The Ohio Department of Transportation (ODOT) recently released a statewide list of transportation projects to be completed over the next four years, and within the list of grant projects, ODOT awarded approximately $1.1 million to Adams and Highland County FRS Transportation (FRST) in grant funding requiring local match funding to provide low-cost transportation to residents. This is the first time in either county’s history that public transportation services will be funded to this magnitude.
“In the past, Medicaid transportation to medical appointments was generally available and was used widely throughout the county,” Highland County Mobility Manager Joseph Adray said. “However, if a resident needed to go shopping, or pick up a prescription, or go to the beauty shop, or just wanted to have transportation to the movie theater there were no affordable solutions. So, this grant will provide affordable solutions to all the above problems,” Adray said.
The grant proposal was the result of several years of planning between the Highland Area Rural Transportation System (HARTS) Committee, Highland County Commissioners, FRST and regional economic development partners, including Ohio Valley Regional Development Commission (OVRDC) who helped provide resources for feasibility studies in support of the rural transit grant proposal.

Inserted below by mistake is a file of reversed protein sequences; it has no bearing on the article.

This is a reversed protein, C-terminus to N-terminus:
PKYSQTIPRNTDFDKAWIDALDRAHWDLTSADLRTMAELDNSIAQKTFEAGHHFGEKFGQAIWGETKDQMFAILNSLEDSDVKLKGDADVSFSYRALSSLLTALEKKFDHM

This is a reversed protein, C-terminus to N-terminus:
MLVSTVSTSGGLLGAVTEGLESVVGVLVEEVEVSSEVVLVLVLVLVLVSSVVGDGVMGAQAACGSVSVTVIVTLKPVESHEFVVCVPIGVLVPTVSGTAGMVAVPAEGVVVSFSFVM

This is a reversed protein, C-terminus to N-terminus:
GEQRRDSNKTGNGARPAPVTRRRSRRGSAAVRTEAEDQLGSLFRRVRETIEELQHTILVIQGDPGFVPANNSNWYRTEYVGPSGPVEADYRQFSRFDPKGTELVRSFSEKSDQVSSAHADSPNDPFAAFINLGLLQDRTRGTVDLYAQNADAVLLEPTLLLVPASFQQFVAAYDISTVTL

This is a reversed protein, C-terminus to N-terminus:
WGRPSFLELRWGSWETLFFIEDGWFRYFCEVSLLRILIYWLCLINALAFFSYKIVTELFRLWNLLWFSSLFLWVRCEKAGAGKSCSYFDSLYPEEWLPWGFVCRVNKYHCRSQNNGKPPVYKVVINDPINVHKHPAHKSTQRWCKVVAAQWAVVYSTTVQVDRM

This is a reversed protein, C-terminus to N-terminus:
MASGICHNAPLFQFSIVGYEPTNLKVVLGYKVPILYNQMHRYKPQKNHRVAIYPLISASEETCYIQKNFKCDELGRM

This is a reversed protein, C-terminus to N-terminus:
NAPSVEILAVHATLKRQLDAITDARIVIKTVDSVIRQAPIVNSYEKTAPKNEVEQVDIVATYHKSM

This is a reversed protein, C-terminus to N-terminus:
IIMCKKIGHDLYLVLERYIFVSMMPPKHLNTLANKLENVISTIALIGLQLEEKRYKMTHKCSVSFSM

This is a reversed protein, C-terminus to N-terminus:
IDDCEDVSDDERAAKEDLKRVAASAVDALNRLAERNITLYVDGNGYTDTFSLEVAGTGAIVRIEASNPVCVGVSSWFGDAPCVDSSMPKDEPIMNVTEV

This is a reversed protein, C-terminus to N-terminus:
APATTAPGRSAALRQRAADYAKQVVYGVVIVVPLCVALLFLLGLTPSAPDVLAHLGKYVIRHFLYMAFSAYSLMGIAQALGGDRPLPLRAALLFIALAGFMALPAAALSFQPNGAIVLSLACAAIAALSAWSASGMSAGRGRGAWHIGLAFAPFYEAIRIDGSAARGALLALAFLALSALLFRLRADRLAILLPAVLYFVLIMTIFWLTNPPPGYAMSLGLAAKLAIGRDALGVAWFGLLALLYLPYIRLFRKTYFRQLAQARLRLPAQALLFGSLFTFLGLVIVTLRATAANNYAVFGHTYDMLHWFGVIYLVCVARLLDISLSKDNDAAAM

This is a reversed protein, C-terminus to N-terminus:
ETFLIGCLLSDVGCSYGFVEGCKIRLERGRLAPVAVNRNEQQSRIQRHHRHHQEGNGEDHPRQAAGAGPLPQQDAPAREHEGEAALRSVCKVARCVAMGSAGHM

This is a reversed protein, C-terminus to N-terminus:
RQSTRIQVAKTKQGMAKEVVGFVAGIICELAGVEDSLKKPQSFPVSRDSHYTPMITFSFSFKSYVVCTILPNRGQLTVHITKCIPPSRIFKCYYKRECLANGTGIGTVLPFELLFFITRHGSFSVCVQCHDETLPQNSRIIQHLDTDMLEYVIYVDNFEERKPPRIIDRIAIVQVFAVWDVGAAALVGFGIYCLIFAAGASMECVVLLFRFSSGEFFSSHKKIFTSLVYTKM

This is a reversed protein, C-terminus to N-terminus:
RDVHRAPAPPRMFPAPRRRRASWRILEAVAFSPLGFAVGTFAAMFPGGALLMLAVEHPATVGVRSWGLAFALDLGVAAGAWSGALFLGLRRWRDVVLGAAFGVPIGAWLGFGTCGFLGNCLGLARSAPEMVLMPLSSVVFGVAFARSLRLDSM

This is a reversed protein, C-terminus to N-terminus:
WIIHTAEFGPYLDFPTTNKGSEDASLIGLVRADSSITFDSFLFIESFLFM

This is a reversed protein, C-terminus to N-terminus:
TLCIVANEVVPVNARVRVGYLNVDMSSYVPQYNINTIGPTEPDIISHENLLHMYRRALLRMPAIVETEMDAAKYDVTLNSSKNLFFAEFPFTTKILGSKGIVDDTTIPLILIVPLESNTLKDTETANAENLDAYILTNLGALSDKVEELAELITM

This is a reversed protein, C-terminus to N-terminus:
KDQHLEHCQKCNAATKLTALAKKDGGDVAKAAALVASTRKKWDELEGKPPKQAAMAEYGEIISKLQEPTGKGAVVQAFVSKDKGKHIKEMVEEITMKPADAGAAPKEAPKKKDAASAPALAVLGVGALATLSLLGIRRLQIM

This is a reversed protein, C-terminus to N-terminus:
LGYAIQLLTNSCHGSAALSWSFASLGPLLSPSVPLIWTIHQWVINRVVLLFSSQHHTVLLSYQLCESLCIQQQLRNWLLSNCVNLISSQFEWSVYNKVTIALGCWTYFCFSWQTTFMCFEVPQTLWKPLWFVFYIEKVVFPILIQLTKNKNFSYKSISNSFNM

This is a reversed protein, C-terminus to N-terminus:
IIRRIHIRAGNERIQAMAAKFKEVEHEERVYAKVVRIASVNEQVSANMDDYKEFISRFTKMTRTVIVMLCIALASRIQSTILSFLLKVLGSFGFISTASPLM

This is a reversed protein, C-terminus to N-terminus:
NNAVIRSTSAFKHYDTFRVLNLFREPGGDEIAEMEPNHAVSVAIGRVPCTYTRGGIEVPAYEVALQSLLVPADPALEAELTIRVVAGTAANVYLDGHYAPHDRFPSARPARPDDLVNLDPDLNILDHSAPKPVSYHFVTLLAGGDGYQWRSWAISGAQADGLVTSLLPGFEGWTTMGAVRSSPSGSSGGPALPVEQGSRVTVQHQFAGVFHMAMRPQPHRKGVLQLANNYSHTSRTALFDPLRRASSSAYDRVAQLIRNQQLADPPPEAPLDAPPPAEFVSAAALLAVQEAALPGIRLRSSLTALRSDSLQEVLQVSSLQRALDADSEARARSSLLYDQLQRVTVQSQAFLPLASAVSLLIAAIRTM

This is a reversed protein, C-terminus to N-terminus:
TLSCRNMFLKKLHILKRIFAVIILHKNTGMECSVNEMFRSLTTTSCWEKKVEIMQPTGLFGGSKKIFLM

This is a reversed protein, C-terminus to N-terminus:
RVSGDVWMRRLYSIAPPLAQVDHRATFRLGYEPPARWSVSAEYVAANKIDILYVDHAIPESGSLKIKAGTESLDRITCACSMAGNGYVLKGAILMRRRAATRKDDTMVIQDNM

FRST will use the grant funds to establish services and purchase vehicles for Rural Transit Service loop routes in Hillsboro and Greenfield, with a connecting route between the two largest population centers in the county. FRST will work with the HARTS Committee, ODOT, local governments, area agencies, businesses, and the general public to determine the best places for transit stops, schedules, and many more details. In the initial phase of the project, 2020 will be a planning year for the Adams County project with limited public transportation service available. The current target date to begin public transportation services is Spring 2020 with plans to have a broader transportation system available in Adams County by early 2021.
Adray said, “It is great that the [Highland] county has a partner like OVRDC that can assist us in bringing projects like this online [which will] eventually allow more freedom to move about and to increase economic development in Highland County. At the very least, it will allow for residents to have a choice concerning how they want to get around the county. It may also open up more employment opportunities for many residents, so we expect this grant to have a great impact on Highland County.”
OVRDC Transportation Planning Coordinator Stephanie Gilbert helped with the project. She said, “As a regional transportation planning organization (RTPO), we are thrilled to be able to offer a consulting service program to our members. It is a great way to leverage funding and encourage transportation investment in our region. We are excited to see transit services growing in Southern Ohio.”
The total list of ODOT transportation projects statewide totaled nearly $105 million in public transit investment, and the HARTS/FRST project comes as a direct result of ODOT’s quadrupling their investment in rural infrastructures and transit programs in rural counties. For people who need transportation to get to work, college, or training programs, the new low-cost public transit routes will mean more people will have access to employment and recreational opportunities and should be an incentive for continued economic growth in the county.